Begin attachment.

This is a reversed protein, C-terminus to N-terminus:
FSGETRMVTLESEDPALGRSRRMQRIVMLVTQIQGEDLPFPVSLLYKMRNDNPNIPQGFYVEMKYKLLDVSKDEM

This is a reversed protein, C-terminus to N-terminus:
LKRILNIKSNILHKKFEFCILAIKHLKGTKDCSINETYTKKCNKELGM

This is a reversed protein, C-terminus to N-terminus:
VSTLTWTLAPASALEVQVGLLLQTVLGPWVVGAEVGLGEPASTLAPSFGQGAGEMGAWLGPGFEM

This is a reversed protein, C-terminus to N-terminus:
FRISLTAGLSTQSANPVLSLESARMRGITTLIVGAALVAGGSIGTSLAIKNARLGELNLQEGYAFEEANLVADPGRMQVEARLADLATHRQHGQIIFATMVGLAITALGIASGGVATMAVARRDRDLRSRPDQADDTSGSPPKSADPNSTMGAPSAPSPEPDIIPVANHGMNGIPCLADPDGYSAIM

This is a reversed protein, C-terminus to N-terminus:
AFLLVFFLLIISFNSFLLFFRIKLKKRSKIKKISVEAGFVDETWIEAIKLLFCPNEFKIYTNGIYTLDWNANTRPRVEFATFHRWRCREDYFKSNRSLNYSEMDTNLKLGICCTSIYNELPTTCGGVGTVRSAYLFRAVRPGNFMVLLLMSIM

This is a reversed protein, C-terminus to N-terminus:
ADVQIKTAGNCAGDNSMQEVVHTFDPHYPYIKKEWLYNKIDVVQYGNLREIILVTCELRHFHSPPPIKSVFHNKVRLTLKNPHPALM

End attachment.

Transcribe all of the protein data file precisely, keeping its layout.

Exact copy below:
This is a reversed protein, C-terminus to N-terminus:
FSGETRMVTLESEDPALGRSRRMQRIVMLVTQIQGEDLPFPVSLLYKMRNDNPNIPQGFYVEMKYKLLDVSKDEM

This is a reversed protein, C-terminus to N-terminus:
LKRILNIKSNILHKKFEFCILAIKHLKGTKDCSINETYTKKCNKELGM

This is a reversed protein, C-terminus to N-terminus:
VSTLTWTLAPASALEVQVGLLLQTVLGPWVVGAEVGLGEPASTLAPSFGQGAGEMGAWLGPGFEM

This is a reversed protein, C-terminus to N-terminus:
FRISLTAGLSTQSANPVLSLESARMRGITTLIVGAALVAGGSIGTSLAIKNARLGELNLQEGYAFEEANLVADPGRMQVEARLADLATHRQHGQIIFATMVGLAITALGIASGGVATMAVARRDRDLRSRPDQADDTSGSPPKSADPNSTMGAPSAPSPEPDIIPVANHGMNGIPCLADPDGYSAIM

This is a reversed protein, C-terminus to N-terminus:
AFLLVFFLLIISFNSFLLFFRIKLKKRSKIKKISVEAGFVDETWIEAIKLLFCPNEFKIYTNGIYTLDWNANTRPRVEFATFHRWRCREDYFKSNRSLNYSEMDTNLKLGICCTSIYNELPTTCGGVGTVRSAYLFRAVRPGNFMVLLLMSIM

This is a reversed protein, C-terminus to N-terminus:
ADVQIKTAGNCAGDNSMQEVVHTFDPHYPYIKKEWLYNKIDVVQYGNLREIILVTCELRHFHSPPPIKSVFHNKVRLTLKNPHPALM